Just my 2 cents....

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I preface this by saying that there is a possibility my suit's not measured quite right:

On my Prodigy I have to release the wings before I can get to the toggles. Personally, I'd rather have zippers and a cutaway option than having to pop my snaps and then thread the strap back under the retainer loop before I can get my wing loose.

Also, if you do something noob'ishly stupid like drop your gripper, it's damn near impossible to get it back. I burnt like 6 grand trying to do it,and when I finally got ahold of it again, I think I ended up grabbing it 180 degrees out cause the suit suddenly started trying to turn hard on me.

-Blind
"If you end up in an alligator's jaws, naked, you probably did something to deserve it."

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I preface this by saying that there is a possibility my suit's not measured quite right:

On my Prodigy I have to release the wings before I can get to the toggles. Personally, I'd rather have zippers and a cutaway option than having to pop my snaps and then thread the strap back under the retainer loop before I can get my wing loose.

Also, if you do something noob'ishly stupid like drop your gripper, it's damn near impossible to get it back. I burnt like 6 grand trying to do it,and when I finally got ahold of it again, I think I ended up grabbing it 180 degrees out cause the suit suddenly started trying to turn hard on me.



Its perhaps easier when the suit fits properly?

My last jump last year, I jumped out without holding the grippers and then tumbled some, but I just reached back with both hands and took them, while flying the rest of my body to get stable. Lost perhaps 50 meters and some of the forward speed.

I most often also grab the gripper again aftar I've pulled.

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I think you're the only one desperately coming off as a fanboy here luke
Turning a discussion on how something flies into a brand-related thing again..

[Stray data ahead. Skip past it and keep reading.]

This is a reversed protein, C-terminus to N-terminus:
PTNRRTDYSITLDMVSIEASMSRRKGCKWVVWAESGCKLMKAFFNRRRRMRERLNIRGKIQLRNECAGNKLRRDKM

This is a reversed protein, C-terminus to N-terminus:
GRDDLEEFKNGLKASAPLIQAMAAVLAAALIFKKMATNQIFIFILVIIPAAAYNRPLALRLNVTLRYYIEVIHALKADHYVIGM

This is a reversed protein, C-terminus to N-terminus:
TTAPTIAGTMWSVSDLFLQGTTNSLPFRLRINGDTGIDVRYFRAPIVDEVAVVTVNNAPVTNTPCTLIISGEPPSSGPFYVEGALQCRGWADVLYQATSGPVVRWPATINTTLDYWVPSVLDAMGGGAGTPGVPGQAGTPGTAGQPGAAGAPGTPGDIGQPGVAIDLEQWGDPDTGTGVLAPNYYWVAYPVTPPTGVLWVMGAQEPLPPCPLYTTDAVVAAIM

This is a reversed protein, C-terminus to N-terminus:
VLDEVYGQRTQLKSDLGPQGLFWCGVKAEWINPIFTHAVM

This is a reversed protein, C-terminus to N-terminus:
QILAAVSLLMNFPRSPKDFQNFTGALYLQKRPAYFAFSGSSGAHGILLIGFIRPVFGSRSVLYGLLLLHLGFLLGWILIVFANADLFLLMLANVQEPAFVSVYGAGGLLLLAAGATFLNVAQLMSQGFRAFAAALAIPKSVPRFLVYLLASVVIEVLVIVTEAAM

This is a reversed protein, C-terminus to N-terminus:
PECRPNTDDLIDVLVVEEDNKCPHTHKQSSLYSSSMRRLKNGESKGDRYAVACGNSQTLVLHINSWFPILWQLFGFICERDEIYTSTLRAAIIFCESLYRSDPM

Dear Chief Fanboy,
<\tongue firmly in cheek>

I take your point in relation to the low blow against the IMPACT. It wasn't necessary, just a cheap dig. However as for the rest of it, I just called is as I see it (as I usually do). Statements like
Quote

it's a terribly unbalanced suit

are nonsense as are the same persons postings about the V2 being a step backwards from the V1!

I agree firmly with your point about rushing into wingsuiting. Sadly many people rush into various aspects of jumping without the necessary skills or experience. Some are lucky enough to get away with it, a few are not so lucky...

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I agree firmly with your point about rushing into wingsuiting. Sadly many people rush into various aspects of jumping without the necessary skills or experience. Some are lucky enough to get away with it



And its usualy those same 'I had too little experience and was ok..' people that come back here and tell everyone the'll be ok...

sure it might be fine, but I just dont see why people want to be such lazy biatches...just make those few extra jumps..and I say FEW...as 200 jumps to anyone serious about either skydiving or base, those should be numbers they ramp up pretty quick if they are at all serious about their sport...

skydiving 'can' actually be fun....

and dont forget to smile..;)
JC
FlyLikeBrick
I'm an Athlete?

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I just wanted to get some public opinion on flying a Prodigy before 200 jumps.



I’ll interpret your original post as posing two questions.

First, should you try wingsuits before the 200 jump guideline? – that’s been discussed and debated at great length. I think not much more can be added to what has already been said.

Second question is, should you start with the Prodigy? The posts so far have been from individuals and instructor, the individuals providing their personal experiences with the Prodigy and the instructors providing their experiences observing (collectively) hundreds of first jumps with both the Prodigy and other suits.

If your only wingsuit choice is a Prodigy and have nothing else to jump, then any and all input from personal and instructor experiences will be valuable.

If you have choices, then I’d listen to the instructors recommendations as to what wingsuit would best be used on a first flight, especially since they do have an interest in the successful outcome of their student’s performance.

I do not find suggestions, to the effect that brand name allegiance biases an instructor’s recommendation, credible. :|

Given all the new wingsuits and new birds, maybe a new poll is in order. Perhaps for instructors only responding (those with at least 20 students trained), asking what are the three best wingsuits for a first flight.

Mike
Play like your life depends on it.

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If you have choices, then I’d listen to the instructors recommendations as to what wingsuit would best be used on a first flight, especially since they do have an interest in the successful outcome of their student’s performance.


must say that here in south Europe region I have not heard about any student performing front loop on the pull, regardless of the suit they wear.
this lead me to the Q which is: how they perform the pull sequence in FL ;)
In can agree w part I quote and ad that same goes for the students in WS BASE, therefore they usually start w the simplest WS possible..:S
Robert Pecnik
robert@phoenix-fly.com
www.phoenix-fly.com